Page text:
What problem are you trying to solve?

May 29, 2021
I hear people ask seemlingy good questions, but they often miss a fundamental part: What problem are you trying to solve?

I hear a lot of people ask seemlingy good questions:

  • What’s the right way to estimate an operations story in Scrum?
  • How do you manage many branches in a git repository?
  • How do I implement agile methologies on a large monolothic project?

As good as these questions are, they’re missing something very fundamental, without which none of these questions can be answered in any useful way:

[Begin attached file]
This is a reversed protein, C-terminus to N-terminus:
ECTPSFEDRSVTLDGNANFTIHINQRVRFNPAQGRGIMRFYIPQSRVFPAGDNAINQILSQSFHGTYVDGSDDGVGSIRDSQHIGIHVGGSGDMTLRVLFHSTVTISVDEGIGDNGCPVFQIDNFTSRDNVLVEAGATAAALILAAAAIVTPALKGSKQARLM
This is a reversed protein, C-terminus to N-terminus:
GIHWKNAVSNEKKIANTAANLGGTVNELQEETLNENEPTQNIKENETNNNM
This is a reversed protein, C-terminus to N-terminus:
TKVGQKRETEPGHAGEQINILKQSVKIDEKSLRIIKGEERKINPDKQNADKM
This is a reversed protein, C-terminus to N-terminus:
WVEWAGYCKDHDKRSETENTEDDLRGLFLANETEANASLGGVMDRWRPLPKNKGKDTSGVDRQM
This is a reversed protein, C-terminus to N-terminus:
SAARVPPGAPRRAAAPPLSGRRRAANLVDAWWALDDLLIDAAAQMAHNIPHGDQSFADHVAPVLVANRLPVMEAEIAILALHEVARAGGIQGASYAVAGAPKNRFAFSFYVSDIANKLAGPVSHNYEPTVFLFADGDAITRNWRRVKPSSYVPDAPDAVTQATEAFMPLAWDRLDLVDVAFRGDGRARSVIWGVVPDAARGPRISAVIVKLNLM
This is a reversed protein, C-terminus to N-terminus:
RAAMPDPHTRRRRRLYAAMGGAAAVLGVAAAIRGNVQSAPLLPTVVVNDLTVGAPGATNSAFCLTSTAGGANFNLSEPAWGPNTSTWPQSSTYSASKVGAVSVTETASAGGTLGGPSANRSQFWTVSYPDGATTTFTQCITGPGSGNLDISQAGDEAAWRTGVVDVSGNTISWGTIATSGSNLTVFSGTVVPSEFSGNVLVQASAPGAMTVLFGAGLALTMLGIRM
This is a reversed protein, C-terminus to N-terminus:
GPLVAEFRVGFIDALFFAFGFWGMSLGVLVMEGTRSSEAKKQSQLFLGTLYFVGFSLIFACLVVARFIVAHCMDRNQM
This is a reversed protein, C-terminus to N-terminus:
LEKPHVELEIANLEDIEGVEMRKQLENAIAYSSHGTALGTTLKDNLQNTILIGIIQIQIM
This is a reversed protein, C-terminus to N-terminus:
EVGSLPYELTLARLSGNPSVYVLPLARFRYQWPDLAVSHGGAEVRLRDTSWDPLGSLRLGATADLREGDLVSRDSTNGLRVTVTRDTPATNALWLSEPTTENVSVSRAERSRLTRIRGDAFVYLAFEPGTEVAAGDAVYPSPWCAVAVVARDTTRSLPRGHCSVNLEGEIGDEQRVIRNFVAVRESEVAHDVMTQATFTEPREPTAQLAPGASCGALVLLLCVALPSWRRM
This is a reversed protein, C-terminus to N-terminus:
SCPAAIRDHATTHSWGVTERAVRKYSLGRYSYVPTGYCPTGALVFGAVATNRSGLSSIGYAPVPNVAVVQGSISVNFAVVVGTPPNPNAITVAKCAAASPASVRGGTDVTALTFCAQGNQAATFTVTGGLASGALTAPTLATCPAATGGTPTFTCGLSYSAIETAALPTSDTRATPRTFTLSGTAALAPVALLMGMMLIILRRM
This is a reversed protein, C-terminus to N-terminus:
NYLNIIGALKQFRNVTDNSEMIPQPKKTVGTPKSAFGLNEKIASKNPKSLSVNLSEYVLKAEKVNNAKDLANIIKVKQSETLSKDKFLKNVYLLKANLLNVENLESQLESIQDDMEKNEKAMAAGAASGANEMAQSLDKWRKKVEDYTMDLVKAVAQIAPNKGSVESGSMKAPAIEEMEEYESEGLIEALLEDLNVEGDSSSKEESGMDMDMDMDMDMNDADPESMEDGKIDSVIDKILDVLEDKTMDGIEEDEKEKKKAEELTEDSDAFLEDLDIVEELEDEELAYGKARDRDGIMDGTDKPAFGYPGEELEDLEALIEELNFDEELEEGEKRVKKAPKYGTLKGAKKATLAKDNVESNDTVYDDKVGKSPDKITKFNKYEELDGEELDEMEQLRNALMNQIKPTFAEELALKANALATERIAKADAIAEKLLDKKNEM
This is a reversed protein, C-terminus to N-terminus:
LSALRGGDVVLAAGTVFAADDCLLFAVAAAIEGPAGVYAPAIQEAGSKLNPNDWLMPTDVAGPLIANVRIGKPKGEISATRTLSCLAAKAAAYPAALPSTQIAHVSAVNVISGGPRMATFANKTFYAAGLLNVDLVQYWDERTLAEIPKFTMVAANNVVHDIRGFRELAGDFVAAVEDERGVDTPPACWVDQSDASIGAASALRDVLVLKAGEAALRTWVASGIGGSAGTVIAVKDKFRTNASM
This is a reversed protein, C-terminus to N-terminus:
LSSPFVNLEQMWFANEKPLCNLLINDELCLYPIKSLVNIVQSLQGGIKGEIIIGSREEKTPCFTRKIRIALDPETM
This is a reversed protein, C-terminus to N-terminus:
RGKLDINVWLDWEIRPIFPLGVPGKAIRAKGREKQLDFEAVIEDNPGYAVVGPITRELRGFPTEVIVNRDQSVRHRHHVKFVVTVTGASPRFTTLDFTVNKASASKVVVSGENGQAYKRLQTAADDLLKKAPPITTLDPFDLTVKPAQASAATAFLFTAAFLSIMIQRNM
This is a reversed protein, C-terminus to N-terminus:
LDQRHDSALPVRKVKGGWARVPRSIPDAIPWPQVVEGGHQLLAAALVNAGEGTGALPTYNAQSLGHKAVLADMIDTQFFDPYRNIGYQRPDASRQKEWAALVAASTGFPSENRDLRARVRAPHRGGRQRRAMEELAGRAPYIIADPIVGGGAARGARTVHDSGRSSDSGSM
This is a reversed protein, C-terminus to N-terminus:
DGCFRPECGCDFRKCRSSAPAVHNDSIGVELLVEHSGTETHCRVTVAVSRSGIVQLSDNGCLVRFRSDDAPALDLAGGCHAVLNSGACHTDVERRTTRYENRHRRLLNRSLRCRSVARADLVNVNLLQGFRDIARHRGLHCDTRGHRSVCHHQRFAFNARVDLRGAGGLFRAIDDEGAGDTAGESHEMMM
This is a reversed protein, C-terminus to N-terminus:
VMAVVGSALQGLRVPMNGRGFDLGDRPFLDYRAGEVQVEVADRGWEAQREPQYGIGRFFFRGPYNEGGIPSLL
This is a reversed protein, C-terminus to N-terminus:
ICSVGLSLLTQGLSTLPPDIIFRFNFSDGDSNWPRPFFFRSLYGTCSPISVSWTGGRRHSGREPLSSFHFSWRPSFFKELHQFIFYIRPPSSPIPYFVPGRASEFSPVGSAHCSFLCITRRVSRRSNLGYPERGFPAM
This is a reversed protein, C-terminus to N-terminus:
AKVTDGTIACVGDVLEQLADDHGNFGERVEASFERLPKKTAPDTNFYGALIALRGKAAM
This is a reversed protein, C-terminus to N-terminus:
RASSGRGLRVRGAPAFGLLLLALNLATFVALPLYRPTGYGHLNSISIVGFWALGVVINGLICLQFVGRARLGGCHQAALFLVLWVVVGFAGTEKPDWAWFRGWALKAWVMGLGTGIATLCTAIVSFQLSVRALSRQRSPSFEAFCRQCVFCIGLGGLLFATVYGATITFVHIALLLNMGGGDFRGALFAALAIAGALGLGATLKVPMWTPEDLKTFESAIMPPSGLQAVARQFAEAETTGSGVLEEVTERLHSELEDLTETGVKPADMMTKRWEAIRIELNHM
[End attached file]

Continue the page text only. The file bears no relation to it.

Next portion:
What problem are you trying to solve?


Let me pick one example to make it specific:

How do you manage many branches in a git repository? Should we name branches after Jira tickets, or team name, or something else?

It turns out, this was actually an XY Problem. After some discussion, it became apparent the problem to be solved was:

These are stale branches, I want to know which ones I can delete safely.

Based on this new understanding my advice was simple: Delete any branch older than 3 months (or 1 month, or whatever is reasonable), and don’t bother with complicated naming standards.

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